By KKIVF Centre, KK Women's and Children's Hospital
What Is IVF?
In-Vitro Fertilisation (IVF) involves putting the eggs and sperms together. By natural selection, the egg will usually allow only one sperm to enter and this usually leads to the fertilisation process in the laboratory. After fertilisation, the embryos are allowed to grow for a short period of time before being placed into the uterus. A successful pregnancy can be confirmed about two weeks later.
Who Is Suitable For IVF?
IVF is the only fertility treatment for women with irreparably damaged or blocked fallopian tubes. IVF is also offered when infertile women cannot conceive with simpler methods of treatment for conditions such as endometriosis, ovulatory dysfunction, unexplained infertility, sperm disorders and immunological problems.
What Is ICSI?
Intra-Cytoplasmic Sperm Injection (ICSI) involves injecting a single sperm into each egg to allow fertilisation to occur in the laboratory.
Fig 1. Injecting single sperm into an egg
Who Is Suitable For ICSI?
ICSI is recommended if your husband has poor quality sperms or if you have had difficulties with fertilisation in the past. If this is your first ICSI cycle, it may also be combined with regular IVF.
Counselling & Consent
This is a session where the clinician will explain and discuss the procedure with you. Any questions that you have about the treatment can be raised at this time. This will enable you to fully understand the treatment you are about to embark on. You will also need to make some decisions regarding unfertilised eggs and abnormal/poor quality embryos.
A written consent for IVF/ICSI and cryopreservation/thawing of the embryos is also obtained.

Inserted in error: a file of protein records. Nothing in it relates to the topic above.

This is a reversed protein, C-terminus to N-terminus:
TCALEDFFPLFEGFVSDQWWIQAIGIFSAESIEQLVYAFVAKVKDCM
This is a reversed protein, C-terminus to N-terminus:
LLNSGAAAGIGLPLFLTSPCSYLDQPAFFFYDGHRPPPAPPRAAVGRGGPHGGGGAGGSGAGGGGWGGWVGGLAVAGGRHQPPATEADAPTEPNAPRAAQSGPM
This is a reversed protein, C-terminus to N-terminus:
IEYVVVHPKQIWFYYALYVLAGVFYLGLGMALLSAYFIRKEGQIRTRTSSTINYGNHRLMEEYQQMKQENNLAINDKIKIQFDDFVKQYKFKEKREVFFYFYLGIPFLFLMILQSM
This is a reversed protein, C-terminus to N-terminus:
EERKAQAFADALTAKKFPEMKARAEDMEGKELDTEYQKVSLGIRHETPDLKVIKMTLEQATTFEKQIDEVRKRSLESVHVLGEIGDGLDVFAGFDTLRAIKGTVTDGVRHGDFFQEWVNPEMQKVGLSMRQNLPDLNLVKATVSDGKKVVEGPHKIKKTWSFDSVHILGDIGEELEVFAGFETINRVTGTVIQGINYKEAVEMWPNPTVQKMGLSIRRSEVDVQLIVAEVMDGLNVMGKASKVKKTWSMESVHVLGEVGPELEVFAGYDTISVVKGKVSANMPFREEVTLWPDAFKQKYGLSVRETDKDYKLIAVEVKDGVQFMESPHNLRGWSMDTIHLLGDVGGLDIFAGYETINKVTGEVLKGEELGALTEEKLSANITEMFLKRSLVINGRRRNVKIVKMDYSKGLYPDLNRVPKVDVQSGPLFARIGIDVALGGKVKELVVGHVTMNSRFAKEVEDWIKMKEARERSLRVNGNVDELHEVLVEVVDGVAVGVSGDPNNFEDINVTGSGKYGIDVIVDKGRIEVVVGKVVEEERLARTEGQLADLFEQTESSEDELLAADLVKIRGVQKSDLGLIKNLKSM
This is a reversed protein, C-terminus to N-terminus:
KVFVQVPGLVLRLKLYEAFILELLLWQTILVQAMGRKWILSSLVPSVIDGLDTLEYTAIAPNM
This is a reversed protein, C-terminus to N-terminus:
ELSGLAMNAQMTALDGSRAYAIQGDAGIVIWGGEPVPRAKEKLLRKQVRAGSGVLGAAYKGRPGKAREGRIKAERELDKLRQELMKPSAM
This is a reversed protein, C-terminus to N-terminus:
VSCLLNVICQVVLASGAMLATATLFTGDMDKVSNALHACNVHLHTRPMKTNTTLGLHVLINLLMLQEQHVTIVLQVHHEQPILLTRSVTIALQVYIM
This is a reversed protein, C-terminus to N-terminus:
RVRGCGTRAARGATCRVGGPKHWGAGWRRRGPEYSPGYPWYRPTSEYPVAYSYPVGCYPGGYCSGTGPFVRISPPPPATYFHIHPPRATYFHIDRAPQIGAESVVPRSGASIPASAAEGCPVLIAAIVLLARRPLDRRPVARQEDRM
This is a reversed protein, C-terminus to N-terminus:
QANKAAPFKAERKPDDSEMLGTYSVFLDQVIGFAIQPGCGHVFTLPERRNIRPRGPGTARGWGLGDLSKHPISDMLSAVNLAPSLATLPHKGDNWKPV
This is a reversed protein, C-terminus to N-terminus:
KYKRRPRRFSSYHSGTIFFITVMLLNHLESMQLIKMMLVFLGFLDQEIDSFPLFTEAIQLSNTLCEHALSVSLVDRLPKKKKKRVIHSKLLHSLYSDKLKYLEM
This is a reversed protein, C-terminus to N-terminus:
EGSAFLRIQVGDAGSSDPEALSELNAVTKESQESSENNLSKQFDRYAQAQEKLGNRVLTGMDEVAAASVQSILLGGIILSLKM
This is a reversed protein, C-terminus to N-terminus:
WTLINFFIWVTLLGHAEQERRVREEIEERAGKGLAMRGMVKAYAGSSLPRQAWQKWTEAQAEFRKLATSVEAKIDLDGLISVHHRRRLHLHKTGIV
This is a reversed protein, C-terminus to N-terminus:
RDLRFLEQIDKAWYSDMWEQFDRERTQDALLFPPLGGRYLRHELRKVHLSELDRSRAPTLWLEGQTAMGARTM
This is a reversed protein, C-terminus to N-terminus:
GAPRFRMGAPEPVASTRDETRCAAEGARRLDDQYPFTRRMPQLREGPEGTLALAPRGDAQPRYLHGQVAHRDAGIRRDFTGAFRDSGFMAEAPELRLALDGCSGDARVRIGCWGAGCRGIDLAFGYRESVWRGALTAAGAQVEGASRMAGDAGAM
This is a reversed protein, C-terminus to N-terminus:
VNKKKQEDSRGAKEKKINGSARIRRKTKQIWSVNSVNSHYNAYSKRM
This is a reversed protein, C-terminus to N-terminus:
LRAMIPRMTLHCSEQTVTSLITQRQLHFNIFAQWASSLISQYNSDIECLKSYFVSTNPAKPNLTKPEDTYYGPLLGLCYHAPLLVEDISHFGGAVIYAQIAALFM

You will also need a separate session by our IVF counsellor on the emotional and physical demands of undergoing the treatment programme and dealing with disappointments of failed attempts.
Blood tests have to be performed to exclude venereal diseases such as syphilis, HIV, Hep B and AIDS. A rubella antibody test will also be carried out. You will be advised to have a rubella vaccination before the IVF procedure if you have no immunity against it. Your husband will have a pre-IVF semen analysis to determine any need for the sperms to be frozen and stored. The wife should also start taking folate daily.
IVF ICSI Prgramme IVF programmes utilise Controlled Ovarian Hyperstimulation which results in more eggs and hence a better chance of pregnancy. Controlled Ovarian Hyperstimulation is carried out with GnRHa (e.g. Lucrin) and gonadotrophins (e.g. Gonal F or Puregon) injections. Various protocols are used. The protocol using GnRHa and gonadotrophins is described here:
1. Controlled Ovarian Hyperstimulation and Monitoring
a. GnRHa Injection
GnRHa treatment is given daily to prevent a spontaneous ovulation and to ensure that the ovarian follicles grow in synchronous fashion. It usually starts in the second half of your menstrual cycle and continues for about 14 to 20 days. Some patients may need to take this medication for longer periods.
Blood tests and ultrasound scans will be done to ensure that the optimum response is reached. Once this is achieved, you will proceed to the gonadotrophin injections.
b. Gonadotrophin Injection
Gonadotrophin is injected daily into the muscle/subcutaneous tissue of your thigh or buttock to stimulate the growth of the follicles in the ovaries. After several days of gonadotrophin injections, an ultrasound scan is performed to determine the number and size of the growing follicles. You will need additional injections if the follicles have not reached the desired size.
Fig 2. Transvaginal ultrasound scan showing follicles in the ovary after hormonal stimulation
When the follicles have reached the desired size, an injection of HCG is given and GnRHa and gonadotrophin are discontinued. The HCG is required for the final maturation of eggs before the egg collection. The egg collection is scheduled about 36 hours after the HCG injection.
2. Sperm Preparation
During the gonadotrophin injections, your husband need not abstain from sexual intercourse before the egg collection. On the day of the egg collection, your husband needs to produce a fresh masturbated semen sample.
3. Egg Collection (Oocyte Pick Up)
The egg collection is performed at KKIVF. The eggs are collected through a special needle attached to an ultrasound vaginal probe. A mild sedative will be given to you, as only minimal discomfort will be experienced during the procedure.